Look to Indonesia to see why we vaccinate our children

Burnet Institute

26 July, 2017

Image: Young Indonesian baby (Pixaway,com)

By Helen Evans.

In wealthy countries like Australia it’s easy to forget why we vaccinate our children. Immunisation has been so successful that few of us can remember the horrors of the diseases they prevent. This is one reason why we are now once again seeing outbreaks of preventable diseases like measles and whooping cough.

However, for some of our regional neighbours, it’s a very different story. As a former Deputy Head of Gavi, the Vaccine Alliance, I regularly visited immunisation programs in places like Indonesia and watched as parents in rural villages stood patiently in long queues outside health clinics, sometimes having walked long distances, so keen were they to see that their children were protected through immunisation.

This stark contrast is due to the fact that parents in Indonesia know only too well how dangerous these diseases can be. Measles kills more than 134,000 people a year worldwide, or 15 deaths every hour – mostly children under five years – with the risk of dying increasing for children living in poverty. The good news is that measles vaccinations between 2000-2015 have prevented more than 20 million deaths. However, because it is highly contagious, immunisation coverage for measles needs to be high; when coverage drops below 95 per cent outbreaks will occur.

Similarly, for millions of mothers and their children in developing countries, rubella (also known as German measles) poses a serious and ongoing threat. While the infection itself is mild, if a pregnant woman is infected with rubella particularly in the first trimester of pregnancy, the risk of the virus passing to the fetus is extremely high. This can lead to babies being born with severe disabilities including blindness, deafness, heart problems and intellectual impairment. It can also result in stillbirths.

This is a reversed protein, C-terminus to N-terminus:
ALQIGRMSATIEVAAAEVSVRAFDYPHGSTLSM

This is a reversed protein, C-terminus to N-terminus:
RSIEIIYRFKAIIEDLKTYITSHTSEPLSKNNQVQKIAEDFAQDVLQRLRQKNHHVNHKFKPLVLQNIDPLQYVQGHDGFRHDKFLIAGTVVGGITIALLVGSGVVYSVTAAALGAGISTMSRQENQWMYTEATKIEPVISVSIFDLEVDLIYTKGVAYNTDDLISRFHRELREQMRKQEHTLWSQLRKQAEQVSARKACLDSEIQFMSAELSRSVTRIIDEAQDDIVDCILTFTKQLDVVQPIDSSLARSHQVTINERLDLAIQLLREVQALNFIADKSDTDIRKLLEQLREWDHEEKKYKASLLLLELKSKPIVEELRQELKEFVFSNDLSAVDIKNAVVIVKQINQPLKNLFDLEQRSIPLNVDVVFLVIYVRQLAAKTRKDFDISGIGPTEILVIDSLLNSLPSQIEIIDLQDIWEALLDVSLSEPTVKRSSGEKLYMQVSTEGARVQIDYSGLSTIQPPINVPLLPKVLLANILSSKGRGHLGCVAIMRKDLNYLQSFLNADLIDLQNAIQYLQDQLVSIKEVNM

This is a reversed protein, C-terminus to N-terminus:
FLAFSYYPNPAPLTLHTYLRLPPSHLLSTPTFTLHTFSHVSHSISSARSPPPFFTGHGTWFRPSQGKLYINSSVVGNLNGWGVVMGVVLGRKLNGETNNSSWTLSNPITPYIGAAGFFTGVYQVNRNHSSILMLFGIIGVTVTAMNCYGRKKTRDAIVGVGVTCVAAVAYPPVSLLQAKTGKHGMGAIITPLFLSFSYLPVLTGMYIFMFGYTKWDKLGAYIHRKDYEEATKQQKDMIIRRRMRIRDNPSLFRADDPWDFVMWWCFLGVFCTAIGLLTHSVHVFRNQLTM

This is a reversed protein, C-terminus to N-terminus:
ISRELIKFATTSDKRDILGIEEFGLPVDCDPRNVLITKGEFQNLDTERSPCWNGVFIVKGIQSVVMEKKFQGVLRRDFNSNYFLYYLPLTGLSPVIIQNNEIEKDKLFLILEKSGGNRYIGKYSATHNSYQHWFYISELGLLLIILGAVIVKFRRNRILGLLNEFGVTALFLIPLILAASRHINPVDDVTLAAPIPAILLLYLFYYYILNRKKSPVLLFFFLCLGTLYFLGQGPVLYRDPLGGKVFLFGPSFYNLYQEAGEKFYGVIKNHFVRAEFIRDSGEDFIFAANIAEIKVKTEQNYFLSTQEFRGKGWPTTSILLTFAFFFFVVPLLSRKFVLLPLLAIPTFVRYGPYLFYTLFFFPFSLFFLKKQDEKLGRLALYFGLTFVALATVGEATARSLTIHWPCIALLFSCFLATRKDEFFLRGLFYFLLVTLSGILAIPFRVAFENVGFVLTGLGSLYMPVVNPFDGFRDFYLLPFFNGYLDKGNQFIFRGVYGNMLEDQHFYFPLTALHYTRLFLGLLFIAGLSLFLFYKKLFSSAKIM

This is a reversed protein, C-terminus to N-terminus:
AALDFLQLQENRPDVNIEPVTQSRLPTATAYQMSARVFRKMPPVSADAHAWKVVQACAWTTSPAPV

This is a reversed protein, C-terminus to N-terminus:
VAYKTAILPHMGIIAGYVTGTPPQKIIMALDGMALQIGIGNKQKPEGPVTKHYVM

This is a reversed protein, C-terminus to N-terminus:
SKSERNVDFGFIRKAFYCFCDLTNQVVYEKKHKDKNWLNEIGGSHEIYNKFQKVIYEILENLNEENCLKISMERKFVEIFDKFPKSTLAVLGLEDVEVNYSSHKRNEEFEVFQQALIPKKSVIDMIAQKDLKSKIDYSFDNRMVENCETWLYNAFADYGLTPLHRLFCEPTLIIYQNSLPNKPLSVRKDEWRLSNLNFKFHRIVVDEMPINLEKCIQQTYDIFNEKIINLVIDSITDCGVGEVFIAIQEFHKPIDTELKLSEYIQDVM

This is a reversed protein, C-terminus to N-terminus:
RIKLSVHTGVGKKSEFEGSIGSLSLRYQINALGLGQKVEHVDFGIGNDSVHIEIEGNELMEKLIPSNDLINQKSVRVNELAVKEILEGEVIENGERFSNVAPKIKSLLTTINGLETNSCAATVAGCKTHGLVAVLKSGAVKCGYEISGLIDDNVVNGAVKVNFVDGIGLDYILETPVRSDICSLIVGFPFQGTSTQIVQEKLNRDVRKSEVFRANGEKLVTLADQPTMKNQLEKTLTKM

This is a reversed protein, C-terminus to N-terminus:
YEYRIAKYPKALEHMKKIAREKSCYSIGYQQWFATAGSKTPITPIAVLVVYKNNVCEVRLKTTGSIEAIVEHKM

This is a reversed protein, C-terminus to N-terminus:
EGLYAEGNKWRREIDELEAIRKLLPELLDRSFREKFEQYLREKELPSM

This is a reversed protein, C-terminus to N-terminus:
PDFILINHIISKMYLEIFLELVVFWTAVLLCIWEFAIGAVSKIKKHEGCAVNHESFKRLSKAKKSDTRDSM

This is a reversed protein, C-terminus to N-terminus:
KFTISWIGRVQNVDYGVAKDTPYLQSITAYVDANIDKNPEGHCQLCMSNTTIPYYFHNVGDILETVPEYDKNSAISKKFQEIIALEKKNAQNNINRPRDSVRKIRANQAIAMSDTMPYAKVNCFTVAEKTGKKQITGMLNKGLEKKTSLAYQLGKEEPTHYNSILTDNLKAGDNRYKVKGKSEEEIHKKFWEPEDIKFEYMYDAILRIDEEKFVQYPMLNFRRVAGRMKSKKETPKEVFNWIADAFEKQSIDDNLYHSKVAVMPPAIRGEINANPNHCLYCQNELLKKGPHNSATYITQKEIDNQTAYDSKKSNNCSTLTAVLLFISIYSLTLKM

Yet for less than a dollar per child these diseases can be easily prevented with a safe and effective vaccine. That’s why the Indonesian government’s support for the combined measles-rubella (MR) vaccine will be a game changer in fighting these infections. This landmark campaign which commences from the beginning of August aims to vaccinate nearly 70 million children, aged between nine months and 15 years, and replace the measles vaccine in the routine immunisation schedule.

The World Health Organization has a goal to eliminate measles from most parts of the world by 2020, with south-east Asian health ministers affirming this commitment in September 2013. That is a task that will be made all the more difficult if parents hesitate about whether or not to have their children vaccinated. This hesitancy continues to undermine vaccination coverage in countries like Australia but can also affect neighbouring countries. Just a few years ago evidence emerged that cases of measles had been exported from Europe to poorer countries in Latin America, countries that at the time had previously eliminated the disease and where higher levels of malnutrition and limited healthcare make the virus far more lethal.

The Australian government is doing its part, by introducing tougher measures to encourage parents to have their children vaccinated. But the onus is also on all of us, to step up efforts on the home front to control and eliminate these preventable diseases by vaccinating our children.

Helen Evans is special advisor to the CEO of Gavi, the Vaccine Alliance, in the Asia-Pacific region and Burnet Institute Board member.

This article originally appeared in The Age newspaper.

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